sábado, julho 31, 2010


Reading old chronicles, epics, and biographies, Mr. Cogito sometimes feels persuaded of the physical presence of long deceased persons.

Among all the citizens of Rome
I loved only one
my horse — Incitatus

when he entered the Senate
his coat's unblemished toga
shone immaculate among lily-livered purple-clad murderers

Incitatus had many virtues
he never spoke in public
he had the nature of a Stoic
I think in his stable at night he must have read the philosophers

I loved him so much one day I decided to crucify him
but his noble anatomy would not allow it

he accepted his consul's rank indifferently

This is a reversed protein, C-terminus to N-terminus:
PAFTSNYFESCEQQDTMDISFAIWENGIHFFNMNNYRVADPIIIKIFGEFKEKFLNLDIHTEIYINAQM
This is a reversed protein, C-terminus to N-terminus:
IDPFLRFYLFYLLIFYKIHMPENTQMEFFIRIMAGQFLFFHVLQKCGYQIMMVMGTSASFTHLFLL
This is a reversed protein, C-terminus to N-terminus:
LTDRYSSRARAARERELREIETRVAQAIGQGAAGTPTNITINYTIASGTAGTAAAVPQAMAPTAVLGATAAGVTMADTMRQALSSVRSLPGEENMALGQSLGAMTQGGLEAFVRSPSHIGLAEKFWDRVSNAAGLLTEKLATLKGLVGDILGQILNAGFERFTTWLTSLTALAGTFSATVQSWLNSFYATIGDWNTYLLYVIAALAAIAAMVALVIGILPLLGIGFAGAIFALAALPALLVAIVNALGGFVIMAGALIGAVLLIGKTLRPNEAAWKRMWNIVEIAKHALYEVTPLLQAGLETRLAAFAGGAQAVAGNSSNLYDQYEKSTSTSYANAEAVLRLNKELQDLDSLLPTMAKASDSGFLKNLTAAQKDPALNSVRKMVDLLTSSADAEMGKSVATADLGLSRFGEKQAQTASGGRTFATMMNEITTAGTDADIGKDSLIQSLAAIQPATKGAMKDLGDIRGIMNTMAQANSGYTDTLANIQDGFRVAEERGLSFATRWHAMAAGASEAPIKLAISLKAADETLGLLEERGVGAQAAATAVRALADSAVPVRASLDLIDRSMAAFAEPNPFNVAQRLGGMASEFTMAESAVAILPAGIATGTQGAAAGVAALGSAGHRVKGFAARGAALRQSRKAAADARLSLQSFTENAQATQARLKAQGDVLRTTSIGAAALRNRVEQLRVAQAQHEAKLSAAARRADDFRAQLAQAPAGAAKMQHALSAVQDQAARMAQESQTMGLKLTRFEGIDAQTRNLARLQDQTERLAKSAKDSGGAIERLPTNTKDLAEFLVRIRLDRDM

he wielded power in the best possible way
that is he didn't wield it at all

we failed to incline him to a steady relationship
with my dear wife Caesonia
and so sadly no line of centaur-emperors arose

that's why Rome fell

I decided to have him pronounced a god
but on his ninth day before the calends of February
Cherea Cornelius Sabinus and other fools stonewalled my pious plan

he received the news of my death calmly

he was thrown out of the palace and banished

he bore that blow with dignity

he died without progeny
slaughtered by a thick-skinned butcher from the municipality of Antium

about the posthumous fate of his flesh
Tacitus has nothing to say

Zbigniew Herbert, The Collected Poems 1956-1998, Harper Collins Publishers, New York, 2007 (trad. de Alissa Valles)

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